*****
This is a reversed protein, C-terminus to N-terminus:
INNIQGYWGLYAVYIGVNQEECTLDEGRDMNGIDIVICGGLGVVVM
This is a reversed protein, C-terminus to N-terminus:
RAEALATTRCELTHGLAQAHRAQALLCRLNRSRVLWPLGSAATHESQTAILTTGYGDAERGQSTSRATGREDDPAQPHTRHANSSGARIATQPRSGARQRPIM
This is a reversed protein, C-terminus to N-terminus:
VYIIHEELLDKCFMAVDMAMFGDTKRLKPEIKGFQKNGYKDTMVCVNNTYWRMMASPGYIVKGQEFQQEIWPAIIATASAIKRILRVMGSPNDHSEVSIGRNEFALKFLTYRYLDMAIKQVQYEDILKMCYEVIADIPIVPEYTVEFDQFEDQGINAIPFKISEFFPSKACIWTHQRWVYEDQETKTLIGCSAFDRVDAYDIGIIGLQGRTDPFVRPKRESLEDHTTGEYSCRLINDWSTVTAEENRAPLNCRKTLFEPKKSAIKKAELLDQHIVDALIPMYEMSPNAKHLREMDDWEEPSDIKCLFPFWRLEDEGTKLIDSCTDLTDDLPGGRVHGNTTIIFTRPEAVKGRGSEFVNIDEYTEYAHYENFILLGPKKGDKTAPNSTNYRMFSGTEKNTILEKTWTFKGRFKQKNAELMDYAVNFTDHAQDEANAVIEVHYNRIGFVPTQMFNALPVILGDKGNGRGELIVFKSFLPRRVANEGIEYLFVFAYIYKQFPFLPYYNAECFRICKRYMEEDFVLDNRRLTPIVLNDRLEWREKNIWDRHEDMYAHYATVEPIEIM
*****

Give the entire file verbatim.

This is a reversed protein, C-terminus to N-terminus:
INNIQGYWGLYAVYIGVNQEECTLDEGRDMNGIDIVICGGLGVVVM
This is a reversed protein, C-terminus to N-terminus:
RAEALATTRCELTHGLAQAHRAQALLCRLNRSRVLWPLGSAATHESQTAILTTGYGDAERGQSTSRATGREDDPAQPHTRHANSSGARIATQPRSGARQRPIM
This is a reversed protein, C-terminus to N-terminus:
VYIIHEELLDKCFMAVDMAMFGDTKRLKPEIKGFQKNGYKDTMVCVNNTYWRMMASPGYIVKGQEFQQEIWPAIIATASAIKRILRVMGSPNDHSEVSIGRNEFALKFLTYRYLDMAIKQVQYEDILKMCYEVIADIPIVPEYTVEFDQFEDQGINAIPFKISEFFPSKACIWTHQRWVYEDQETKTLIGCSAFDRVDAYDIGIIGLQGRTDPFVRPKRESLEDHTTGEYSCRLINDWSTVTAEENRAPLNCRKTLFEPKKSAIKKAELLDQHIVDALIPMYEMSPNAKHLREMDDWEEPSDIKCLFPFWRLEDEGTKLIDSCTDLTDDLPGGRVHGNTTIIFTRPEAVKGRGSEFVNIDEYTEYAHYENFILLGPKKGDKTAPNSTNYRMFSGTEKNTILEKTWTFKGRFKQKNAELMDYAVNFTDHAQDEANAVIEVHYNRIGFVPTQMFNALPVILGDKGNGRGELIVFKSFLPRRVANEGIEYLFVFAYIYKQFPFLPYYNAECFRICKRYMEEDFVLDNRRLTPIVLNDRLEWREKNIWDRHEDMYAHYATVEPIEIM